• (pp. 145-188)
      Feroz Hassan Khan

      Pakistan’s independent political history has experienced dramatic changes since the death of its founder, Mohammad Ali Jinnah, who died 13 months after the country gained independence from British India. Jinnah’s death led to a succession of political leaders who have been assassinated, overthrown, or exiled. Pakistan’s political history is further checkered, with the dismissals of six prime ministers in the 1950s,¹ four military coups,² and four dissolutions of the parliamentary government using presidential constitutional powers.³

      Given this history of tumultuous political changes in Pakistan and with simultaneous progress occurring in its nuclear program for the past 40 years scholars and...

  4. Part II: Lessons Learned

    • (pp. 191-204)
      Reid B. C. Pauly and Scott D. Sagan

      The case studies presented in this volume are valuable contributions to the literature on nuclear security, as they bring to light new evidence of instances when nuclear test sites, weapons in transit, and deployed weapons were threatened during times of political instability. The authors did not, of course, discover instances in which nuclear weapons were actually stolen or used by rogue officers, revolutionary mobs, or terrorists. So there is a significant puzzle about how best to interpret the “close call” incidents highlighted in these cases.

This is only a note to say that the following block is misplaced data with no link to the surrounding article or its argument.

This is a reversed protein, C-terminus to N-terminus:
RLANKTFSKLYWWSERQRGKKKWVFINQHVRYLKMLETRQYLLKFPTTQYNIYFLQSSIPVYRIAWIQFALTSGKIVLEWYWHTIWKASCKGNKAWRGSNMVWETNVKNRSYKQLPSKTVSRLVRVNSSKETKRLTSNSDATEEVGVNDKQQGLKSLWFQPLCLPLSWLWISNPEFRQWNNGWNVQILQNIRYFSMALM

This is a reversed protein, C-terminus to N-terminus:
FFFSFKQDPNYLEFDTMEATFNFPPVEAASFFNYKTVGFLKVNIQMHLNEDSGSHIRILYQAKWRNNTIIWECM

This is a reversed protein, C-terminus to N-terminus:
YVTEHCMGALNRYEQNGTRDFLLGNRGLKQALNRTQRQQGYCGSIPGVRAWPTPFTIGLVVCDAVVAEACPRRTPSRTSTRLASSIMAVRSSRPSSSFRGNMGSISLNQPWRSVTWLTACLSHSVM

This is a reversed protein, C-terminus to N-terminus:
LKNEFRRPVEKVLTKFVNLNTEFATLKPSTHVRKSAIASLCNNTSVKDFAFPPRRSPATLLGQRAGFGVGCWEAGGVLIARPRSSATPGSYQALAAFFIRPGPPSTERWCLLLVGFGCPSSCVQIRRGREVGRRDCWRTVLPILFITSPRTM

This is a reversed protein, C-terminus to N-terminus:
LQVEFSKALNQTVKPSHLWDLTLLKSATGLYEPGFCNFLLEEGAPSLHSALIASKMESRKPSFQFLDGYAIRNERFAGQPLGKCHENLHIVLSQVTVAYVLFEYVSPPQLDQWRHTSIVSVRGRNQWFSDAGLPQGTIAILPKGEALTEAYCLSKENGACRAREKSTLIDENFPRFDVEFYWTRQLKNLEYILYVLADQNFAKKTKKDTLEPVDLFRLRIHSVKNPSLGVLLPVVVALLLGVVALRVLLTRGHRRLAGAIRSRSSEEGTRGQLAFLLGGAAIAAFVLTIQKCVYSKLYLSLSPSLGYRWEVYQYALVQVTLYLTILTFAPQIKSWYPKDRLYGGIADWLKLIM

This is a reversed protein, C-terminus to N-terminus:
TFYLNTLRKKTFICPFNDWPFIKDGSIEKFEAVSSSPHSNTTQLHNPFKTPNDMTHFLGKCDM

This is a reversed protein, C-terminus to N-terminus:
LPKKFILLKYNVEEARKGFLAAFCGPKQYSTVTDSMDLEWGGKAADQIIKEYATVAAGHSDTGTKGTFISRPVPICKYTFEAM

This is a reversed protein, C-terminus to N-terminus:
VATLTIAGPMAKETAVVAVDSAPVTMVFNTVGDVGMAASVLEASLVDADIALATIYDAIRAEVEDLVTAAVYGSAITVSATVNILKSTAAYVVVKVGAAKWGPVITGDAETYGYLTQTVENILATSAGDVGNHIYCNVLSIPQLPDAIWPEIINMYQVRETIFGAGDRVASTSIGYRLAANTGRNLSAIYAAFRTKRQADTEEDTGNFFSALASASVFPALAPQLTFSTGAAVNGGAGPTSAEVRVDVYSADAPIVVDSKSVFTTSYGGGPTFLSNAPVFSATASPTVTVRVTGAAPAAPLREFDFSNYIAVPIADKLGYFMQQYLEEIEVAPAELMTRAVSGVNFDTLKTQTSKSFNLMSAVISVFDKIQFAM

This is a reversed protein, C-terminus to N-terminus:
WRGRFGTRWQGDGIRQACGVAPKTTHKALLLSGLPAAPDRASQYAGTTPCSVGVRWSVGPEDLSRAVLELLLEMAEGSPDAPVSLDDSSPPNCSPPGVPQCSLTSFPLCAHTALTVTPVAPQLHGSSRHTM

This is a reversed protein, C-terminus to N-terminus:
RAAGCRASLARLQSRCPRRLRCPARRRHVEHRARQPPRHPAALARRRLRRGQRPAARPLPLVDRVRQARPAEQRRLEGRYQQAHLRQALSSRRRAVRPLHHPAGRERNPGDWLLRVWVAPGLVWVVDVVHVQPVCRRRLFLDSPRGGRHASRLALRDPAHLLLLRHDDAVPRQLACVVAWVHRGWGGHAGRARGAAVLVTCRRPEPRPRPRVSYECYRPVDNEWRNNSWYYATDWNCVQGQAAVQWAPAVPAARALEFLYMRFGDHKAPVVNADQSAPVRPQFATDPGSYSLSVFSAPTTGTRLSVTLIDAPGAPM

Organizational scholars James March, Lee Sproull, and Michal Tamuz have argued:

      The most obvious learning...

    • (pp. 205-226)
      Peter D. Feaver

      The four case studies in this volume are usefully evaluated through two distinct lenses. First and foremost is the lens of theory: What do the case studies reveal about prevailing debates among theorists of nuclear proliferation, especially the optimist-pessimist debate? Second is the lens of policy: What do policymakers need to learn from the case studies?

      For the theory lens, of course, what one sees depends on who is doing the looking. Some 2 decades ago, the field was locked in a dialectic over the consequences of proliferation. I identified at least four schools:¹ Paleo-pessimists, who thought that new necular...

    • (pp. 227-252)
      Gregory F. Giles

      The views expressed herein are those of the author, not necessarily those of Science Applications International Corporation (SAIC) or its sponsors.

      Each of the four case studies examined in this project-the erstwhile “nuclear coup” in French Algeria in 1961, the Red Guards uprising in China in 1967, the turbulence in Pakistan since the 1977 military coup, and the slide to dissolution of the Soviet Union during 1990-91-provides a fascinating account of how centralized control over nuclear weapons was more or less imperiled by political upheaval and the lengths to which political and military institutions had to go to keep the...

    • (pp. 253-278)
      Matthew Bunn

      The case studies presented in this volume are invaluable contributions to thinking about an important aspect of the nuclear danger—the potential for loss of control as states with nuclear weapons go through periods of political turmoil and unrest.

      From Sokov, we have the alarming spectacle of military forces digging a trench in the runway with cannon fire to scare off a crowd in order to fly nuclear weapons away before armed gangs arrive and seize them. From Tertrais, we have a situation full of uncertainty over which group of generals those with control of a nuclear weapon to be...